The third romance is simply brilliantly written and producer Praveena Paruchuri is superb in the role of Saleema. Gaddam (Mohan Bhagat) sees a mystery woman every day as she stops to buy a bottle of Mansion House, and he falls in love with her eyes without ever seeing her face or knowing anything about her. When he does finally pluck up the courage to speak to her, he is shocked by what he finds. Saleema is a prostitute and he has even spoken to her one night when she was employed by his friends. Rather than being judgemental or allowing Gaddam to ‘rescue’ Saleema, instead Maha develops the story in a way that allows Gaddam to accept Saleema’s past while planning for their future together. This is such a mature and insightful piece of cinema and both actors bring the story to life perfectly. Saleema is positive and practical while Gaddam is amazingly supportive, even bringing Saleema condoms to ensure she won’t suffer the same fate as her mother, who died of AIDS. Here the religious attitude is one of indifference from Gaddam while Saleema’s Muslim faith becomes an issue for her neighbours, although never for Gaddam.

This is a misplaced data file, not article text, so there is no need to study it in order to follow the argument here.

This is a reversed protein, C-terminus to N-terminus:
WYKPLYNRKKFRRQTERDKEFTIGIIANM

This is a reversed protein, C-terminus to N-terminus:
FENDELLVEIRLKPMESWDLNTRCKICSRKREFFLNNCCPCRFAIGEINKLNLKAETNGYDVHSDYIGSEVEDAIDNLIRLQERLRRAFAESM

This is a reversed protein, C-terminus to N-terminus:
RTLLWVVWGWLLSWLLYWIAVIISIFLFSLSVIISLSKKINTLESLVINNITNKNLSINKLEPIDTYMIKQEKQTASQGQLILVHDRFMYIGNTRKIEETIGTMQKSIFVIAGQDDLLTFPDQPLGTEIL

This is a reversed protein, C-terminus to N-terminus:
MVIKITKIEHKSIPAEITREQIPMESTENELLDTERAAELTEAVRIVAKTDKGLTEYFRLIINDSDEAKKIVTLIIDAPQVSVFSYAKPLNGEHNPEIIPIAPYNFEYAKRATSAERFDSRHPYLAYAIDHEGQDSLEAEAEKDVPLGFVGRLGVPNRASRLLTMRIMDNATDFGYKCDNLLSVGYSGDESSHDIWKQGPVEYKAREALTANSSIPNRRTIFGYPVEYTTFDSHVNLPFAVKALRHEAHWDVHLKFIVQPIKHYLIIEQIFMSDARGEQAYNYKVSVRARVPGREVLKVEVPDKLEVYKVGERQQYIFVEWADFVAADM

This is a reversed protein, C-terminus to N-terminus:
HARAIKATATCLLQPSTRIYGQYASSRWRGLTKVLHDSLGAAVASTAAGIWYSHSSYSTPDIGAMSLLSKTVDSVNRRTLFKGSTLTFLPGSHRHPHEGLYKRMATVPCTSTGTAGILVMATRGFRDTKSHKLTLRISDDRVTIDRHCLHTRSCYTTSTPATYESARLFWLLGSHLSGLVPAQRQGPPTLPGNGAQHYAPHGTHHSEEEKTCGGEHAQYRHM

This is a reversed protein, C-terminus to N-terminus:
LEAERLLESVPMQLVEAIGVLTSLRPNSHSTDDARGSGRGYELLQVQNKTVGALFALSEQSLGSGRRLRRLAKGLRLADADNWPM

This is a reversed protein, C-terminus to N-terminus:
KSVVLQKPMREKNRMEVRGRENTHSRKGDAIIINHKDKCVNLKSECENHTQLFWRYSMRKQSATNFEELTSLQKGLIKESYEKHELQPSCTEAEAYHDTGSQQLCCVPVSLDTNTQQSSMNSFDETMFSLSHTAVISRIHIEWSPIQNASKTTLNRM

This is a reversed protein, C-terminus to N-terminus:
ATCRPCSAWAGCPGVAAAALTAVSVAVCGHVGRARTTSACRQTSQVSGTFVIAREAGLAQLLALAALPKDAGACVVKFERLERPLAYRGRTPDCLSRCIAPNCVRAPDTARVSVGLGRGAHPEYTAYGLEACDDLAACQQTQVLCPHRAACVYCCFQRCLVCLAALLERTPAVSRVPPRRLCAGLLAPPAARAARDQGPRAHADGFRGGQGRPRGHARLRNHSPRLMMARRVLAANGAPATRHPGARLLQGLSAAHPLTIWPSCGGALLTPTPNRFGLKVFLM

The final romance is also the best as Maha brings in caste and age biases while developing a relationship that is comfortable rather than passionate, but no less compelling than the others. Raju works in a government office where Radha is a new officer, newly moved from Orissa. Radha has no time for the class system that forces Raju to eat apart from the officers, and he gradually responds to her warm friendliness. Raju has never been married (it just didn’t happen according to Raju) and has a number of quirks that speak to his long-held bachelor status. He ‘jogs’ every morning, and performs yoga exercises at a shrine, while at night he drinks with his friends. The rest of Kandharapalem just wants to see him married, and suspect that he is gay, but Raju is happy as he is, and more than happy to simply be friends with Radha. She has other ideas and the romance between the two develops slowly but realistically, with the emphasis being on companionship and friendship. The couple face opposition from Radha’s brother who declares she is too old for such nonsense – she’s 42! It seems an odd prejudice to have, but just one of the obstacles both Raju and Radha have to overcome if they wish to finally marry.